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Gaelic: Ìosaigh


Isay, Mingay and Clett, Loch Dunvegan, Isle of Skye.jpg
Isay from the coral beaches on Skye
Location: 57°31’12"N, 6°39’0"W
Grid reference: NG218570
Area: 150 acres
Highest point: 92 ft
Population: 0

Isay is an uninhabited island in Loch Dunvegan off the north-west coast of Skye in Inverness-shire. Two smaller isles of Mingay and Clett lie nearby. The name originated from the Old Norse ise-øy meaning "porpoise island". The island of Lampay is due south. The area of Isay is approximately 150 acres.[1]

An October sunset over Isay, with the Outer Hebrides in the distance.


The first recorded owner of Isay and its surrounding islets was Olaf the Black, the 13th-century ruler of the Kingdom of the Isles.[2]

In the 16th century the main house on the island was inhabited by the MacLeods of Lewis, and it was here that Roderick Macleod of Lewis ('Nimheach' - the venomous) implemented his plan to ensure that his grandson would inherit Raasay and the lands of Gairloch. He convened the two powerful families (names do not appear to have been recorded) of the time at Isay house for a banquet which he suggested was to inform them of good news. During the feast he invited each person present to accompany him outside of the banquet hall in order to inform them of this news. Upon leaving the hall the victim was promptly stabbed to death. In this way both families were wiped out.[2][3][4]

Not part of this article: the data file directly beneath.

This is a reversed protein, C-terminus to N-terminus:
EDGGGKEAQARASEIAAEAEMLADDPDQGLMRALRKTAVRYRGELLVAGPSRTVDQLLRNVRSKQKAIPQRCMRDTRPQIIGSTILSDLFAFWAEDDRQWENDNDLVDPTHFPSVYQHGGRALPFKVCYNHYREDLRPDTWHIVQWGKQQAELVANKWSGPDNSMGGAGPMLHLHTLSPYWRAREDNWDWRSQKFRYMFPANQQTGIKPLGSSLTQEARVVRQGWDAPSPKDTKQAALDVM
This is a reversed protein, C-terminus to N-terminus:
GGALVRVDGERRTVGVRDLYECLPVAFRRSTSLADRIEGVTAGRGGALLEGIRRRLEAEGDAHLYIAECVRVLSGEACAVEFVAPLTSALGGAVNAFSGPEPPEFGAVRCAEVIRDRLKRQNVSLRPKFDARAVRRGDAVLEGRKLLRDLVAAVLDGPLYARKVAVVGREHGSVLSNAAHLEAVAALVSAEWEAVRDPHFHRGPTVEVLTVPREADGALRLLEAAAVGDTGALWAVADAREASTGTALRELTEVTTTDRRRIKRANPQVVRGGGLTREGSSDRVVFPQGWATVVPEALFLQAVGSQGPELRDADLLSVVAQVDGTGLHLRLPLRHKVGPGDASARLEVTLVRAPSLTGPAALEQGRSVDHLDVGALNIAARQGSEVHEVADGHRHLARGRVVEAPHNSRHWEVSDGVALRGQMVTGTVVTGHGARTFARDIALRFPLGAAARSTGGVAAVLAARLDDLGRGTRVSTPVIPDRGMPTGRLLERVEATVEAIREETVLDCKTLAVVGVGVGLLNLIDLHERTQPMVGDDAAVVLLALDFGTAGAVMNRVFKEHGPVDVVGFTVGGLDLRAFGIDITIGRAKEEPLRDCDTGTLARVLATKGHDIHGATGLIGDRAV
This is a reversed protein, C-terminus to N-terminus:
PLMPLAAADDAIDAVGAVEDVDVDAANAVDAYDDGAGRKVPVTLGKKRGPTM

The island was home to a small fishing community in around the 1830s, which included a general store and fishing station, and by 1841 supported 15 families "in considerable comfort". However, like many other small islands, the population of around ninety were removed during the Highland clearances to make way for sheep. The remains of the 18 or more cottages can be clearly seen from the Waternish peninsula, which overlooks the three islands.

The island was briefly owned by the singer Donovan in the 1960s.


("Wikimedia Commons" has material
about Isay)
  1. "Rick Livingstone’s Tables of the Islands of Scotland" (pdf) Argyll Yacht Charters. Retrieved 23 September 2013.
  2. 2.0 2.1 Haswell-Smith, Hamish (2004). The Scottish Islands. Edinburgh: Canongate. pp. 166-68. ISBN 1841954543. 
  4. CANMORE (RCAHMS) record of Isay